The three-story orange and stucco building on South Saunders Street that is home to the Ray Price Harley Davidson dealership is a place where people congregate. Riders enjoy coffee at the drag bar, shop for motor clothes, and hang out to plan their next ride. Chrome sparkles in the massive showroom that simulates a drag strip complete with rubber burnouts in the floor. Ray designed it to reflect his love for drag racing and a special experience for people seeking fun.
“I had no idea it would turn out like this,” says Ray Price as he recalls the lifelong hobby that grew into a business. “I wanted people to walk in and have fun, but we’ve evolved into something more. Customers tell me they love being here. They connect to talk about their own experiences, about doing this or that.”
Ray was nine years old, living on a tobacco farm in Johnston County, when his uncle showed up with a motorcycle. He remembers it like it was yesterday and it was love at first sight. He recalls trying to put a motor on his bicycle, but it wasn’t quite the same.
After he served in the Air Force, Ray and wife Jean found a common interest in riding. With a used Harley and races to attend, Ray found his passion. He had a knack for it, switching his touring bike to a street bike and then back again. Like an owner of a ‘67 Corvette, he enjoyed tinkering and making the modifications that gave his bike bigger wheels, a new neck or a new adapter. He started with stock repair in the basement of his home. Then, he opened Precision Cycle in 1973. In the early days he learned to take care of customers, keeping them satisfied and making sure to do the job right. If a redo was required, he’d do it, even if it meant he didn’t get paid for it.
In 1976, Ray Price became an official Harley Davidson dealer, and in 1982 he opened the business we know today on South Saunders Street. In the years since, the store’s footprint expanded to accommodate the detail shop, the race shop, and an aftermarket retail shop known as the Garage at Ray Price. Here, customers can find generic seats, wheels, helmets and branded apparel all designed around the Harley Davidson base of accessories.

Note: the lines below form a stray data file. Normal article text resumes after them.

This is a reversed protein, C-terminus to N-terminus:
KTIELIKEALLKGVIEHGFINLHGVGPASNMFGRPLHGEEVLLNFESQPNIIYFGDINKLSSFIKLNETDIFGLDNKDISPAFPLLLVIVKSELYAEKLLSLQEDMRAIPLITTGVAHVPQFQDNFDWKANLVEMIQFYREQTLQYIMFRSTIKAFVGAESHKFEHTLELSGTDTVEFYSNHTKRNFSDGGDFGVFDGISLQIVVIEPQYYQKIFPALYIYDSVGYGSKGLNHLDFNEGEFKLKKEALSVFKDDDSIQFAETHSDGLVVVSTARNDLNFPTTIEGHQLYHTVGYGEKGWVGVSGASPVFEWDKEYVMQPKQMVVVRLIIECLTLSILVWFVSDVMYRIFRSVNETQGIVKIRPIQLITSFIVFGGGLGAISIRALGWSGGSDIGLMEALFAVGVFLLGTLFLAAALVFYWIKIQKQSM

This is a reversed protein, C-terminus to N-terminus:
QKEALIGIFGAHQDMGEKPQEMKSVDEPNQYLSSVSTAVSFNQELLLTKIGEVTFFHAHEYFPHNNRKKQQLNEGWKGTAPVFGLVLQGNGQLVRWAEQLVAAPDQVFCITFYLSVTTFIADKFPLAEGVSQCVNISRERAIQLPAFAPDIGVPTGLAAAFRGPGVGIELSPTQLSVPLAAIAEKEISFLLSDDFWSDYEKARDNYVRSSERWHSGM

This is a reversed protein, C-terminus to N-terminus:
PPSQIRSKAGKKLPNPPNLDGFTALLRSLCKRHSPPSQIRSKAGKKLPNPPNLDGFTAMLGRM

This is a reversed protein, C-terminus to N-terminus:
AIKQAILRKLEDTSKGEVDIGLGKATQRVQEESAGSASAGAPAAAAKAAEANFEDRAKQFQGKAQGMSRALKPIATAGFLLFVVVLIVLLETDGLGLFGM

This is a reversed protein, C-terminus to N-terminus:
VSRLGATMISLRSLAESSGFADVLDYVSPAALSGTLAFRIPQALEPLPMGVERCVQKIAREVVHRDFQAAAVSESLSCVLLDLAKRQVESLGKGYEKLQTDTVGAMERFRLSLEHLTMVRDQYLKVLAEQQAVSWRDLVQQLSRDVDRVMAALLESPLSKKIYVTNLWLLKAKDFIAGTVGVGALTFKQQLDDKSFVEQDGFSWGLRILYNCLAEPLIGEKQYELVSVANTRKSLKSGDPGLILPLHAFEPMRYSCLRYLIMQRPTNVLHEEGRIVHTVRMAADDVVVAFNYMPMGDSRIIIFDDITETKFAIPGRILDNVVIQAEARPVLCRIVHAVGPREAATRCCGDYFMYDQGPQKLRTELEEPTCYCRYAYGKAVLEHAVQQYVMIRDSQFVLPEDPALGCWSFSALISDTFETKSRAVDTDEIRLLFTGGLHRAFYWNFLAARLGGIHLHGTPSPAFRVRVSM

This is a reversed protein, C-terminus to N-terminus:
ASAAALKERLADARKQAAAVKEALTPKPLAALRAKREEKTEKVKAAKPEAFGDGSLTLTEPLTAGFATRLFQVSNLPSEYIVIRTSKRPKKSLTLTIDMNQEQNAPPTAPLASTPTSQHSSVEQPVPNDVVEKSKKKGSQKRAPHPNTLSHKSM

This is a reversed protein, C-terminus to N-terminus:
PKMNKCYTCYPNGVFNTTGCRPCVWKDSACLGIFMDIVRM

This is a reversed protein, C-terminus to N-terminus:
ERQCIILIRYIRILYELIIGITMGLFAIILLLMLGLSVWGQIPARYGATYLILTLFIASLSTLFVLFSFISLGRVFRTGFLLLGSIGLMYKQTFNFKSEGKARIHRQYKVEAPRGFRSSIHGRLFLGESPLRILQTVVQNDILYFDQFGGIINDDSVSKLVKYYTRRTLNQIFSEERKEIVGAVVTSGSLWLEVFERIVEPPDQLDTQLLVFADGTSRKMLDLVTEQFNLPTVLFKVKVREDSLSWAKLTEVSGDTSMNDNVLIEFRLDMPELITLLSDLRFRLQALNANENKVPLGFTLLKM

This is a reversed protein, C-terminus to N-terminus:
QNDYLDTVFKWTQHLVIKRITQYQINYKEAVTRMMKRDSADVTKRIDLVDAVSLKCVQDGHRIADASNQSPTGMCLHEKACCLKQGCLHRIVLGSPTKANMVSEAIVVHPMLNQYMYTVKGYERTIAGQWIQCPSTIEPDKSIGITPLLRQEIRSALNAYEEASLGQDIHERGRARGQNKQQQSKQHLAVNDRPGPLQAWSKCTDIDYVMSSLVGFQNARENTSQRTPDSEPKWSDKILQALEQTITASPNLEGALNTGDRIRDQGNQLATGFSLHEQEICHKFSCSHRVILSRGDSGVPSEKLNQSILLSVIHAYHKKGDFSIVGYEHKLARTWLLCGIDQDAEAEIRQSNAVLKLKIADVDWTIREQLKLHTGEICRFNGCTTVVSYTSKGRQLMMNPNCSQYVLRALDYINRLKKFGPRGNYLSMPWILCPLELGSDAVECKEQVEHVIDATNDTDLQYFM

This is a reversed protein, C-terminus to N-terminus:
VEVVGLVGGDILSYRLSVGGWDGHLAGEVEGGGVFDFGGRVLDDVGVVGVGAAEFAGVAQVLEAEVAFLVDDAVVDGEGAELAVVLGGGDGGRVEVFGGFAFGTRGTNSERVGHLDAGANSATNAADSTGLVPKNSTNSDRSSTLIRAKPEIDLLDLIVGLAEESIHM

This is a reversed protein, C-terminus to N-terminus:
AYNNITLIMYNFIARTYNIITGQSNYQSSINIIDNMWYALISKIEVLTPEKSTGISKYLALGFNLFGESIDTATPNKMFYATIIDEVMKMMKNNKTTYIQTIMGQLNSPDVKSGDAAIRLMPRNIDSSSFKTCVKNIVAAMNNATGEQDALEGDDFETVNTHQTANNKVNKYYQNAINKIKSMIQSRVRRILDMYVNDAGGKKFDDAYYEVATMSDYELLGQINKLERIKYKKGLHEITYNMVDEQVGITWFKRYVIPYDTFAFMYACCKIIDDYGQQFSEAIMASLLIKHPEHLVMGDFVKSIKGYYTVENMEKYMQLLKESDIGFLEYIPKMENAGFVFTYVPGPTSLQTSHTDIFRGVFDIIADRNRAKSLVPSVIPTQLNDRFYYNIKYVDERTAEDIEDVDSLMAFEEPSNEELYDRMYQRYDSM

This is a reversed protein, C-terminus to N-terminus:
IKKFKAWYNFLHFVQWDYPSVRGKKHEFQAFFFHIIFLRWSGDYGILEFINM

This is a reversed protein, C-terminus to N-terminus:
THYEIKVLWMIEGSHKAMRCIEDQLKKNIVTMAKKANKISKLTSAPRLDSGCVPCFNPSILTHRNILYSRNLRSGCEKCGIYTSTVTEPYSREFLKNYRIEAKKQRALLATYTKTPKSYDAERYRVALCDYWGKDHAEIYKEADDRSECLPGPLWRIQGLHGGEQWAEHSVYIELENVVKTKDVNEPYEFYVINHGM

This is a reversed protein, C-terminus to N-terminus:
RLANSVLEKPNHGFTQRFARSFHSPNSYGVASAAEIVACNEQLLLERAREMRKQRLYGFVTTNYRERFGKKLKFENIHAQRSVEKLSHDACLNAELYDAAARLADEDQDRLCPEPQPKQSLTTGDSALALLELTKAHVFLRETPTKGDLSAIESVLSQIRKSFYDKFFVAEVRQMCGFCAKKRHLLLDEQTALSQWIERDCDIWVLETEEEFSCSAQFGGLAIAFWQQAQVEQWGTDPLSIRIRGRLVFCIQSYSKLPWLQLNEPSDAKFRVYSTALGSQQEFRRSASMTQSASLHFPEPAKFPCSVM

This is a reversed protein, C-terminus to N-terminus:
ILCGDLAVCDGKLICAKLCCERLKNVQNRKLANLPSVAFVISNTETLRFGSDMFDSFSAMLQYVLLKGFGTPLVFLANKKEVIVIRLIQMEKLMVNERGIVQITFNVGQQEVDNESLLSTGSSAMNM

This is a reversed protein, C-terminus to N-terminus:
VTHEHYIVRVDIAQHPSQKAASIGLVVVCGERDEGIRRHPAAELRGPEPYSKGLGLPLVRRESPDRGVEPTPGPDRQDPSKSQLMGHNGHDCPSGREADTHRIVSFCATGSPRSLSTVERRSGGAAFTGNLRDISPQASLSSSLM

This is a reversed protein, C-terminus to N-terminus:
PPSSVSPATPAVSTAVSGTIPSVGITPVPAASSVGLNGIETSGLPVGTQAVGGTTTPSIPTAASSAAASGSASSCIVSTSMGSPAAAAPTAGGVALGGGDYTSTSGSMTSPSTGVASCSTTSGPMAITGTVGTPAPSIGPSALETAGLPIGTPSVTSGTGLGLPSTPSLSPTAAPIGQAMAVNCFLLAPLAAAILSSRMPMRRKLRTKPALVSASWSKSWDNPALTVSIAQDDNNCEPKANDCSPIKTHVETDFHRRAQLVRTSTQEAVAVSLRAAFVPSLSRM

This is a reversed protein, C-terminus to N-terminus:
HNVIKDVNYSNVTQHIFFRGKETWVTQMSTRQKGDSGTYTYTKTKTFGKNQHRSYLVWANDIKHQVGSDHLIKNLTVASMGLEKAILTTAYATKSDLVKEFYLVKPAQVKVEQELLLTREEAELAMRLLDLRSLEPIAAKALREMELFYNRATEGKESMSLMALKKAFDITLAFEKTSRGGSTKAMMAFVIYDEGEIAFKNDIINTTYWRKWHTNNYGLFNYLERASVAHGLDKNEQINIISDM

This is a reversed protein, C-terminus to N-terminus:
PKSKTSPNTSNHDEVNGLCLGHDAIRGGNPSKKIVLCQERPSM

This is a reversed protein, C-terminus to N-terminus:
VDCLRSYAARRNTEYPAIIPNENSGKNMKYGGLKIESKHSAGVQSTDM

2015 Retailer of the Year, an Engine for Charity
Ray calls the 56,000 square foot business a one-stop dream shop and when you walk in, you get the feeling there’s something more to discover. A shared camaraderie brings people together in a place where people care about you and the highs and lows of life. Kris Weiss, the director of marketing and promotions, is an ordained minister who officiates weddings in the winner’s circle and funerals in the community. These experiences bring riders and faith together in a common cadence.
The retailer also has a strong tradition of giving. Ray Price Harley Davidson raises more than $25,000 a year for charities and donates raffle prizes to over 30 organizations. As a veteran, Ray and Jean are passionate about supporting military families. The NC USO and the U.S. Veterans Corp have always been top charities, but through the years the retailer revved up efforts to support causes important to customers. Some of these include the Pediatric Brain Tumor Foundation, the Duke Children’s Miracle Network, and Marines Toys for Tots.
“We create experiences that connect our customers with charities they care about, that help improve lives,” says Ray. “Maybe we can help a kid with cancer get an Easter basket, or raffle off a bike to collect money for children’s research. Some of our charitable efforts are recommended by employees and customers whose lives have been impacted and this allows us to something worthwhile.”
I hear the rumble of a Harley exiting the parking lot and reflect on the success of Ray Price Harley Davidson. It really is a business that helps fulfill dreams. Ray Price and his team share something they love as they work with customers to create memorable riding experiences for the open road, wherever it may take them. This business is a great example that demonstrates how retail supports communities. #thisisretail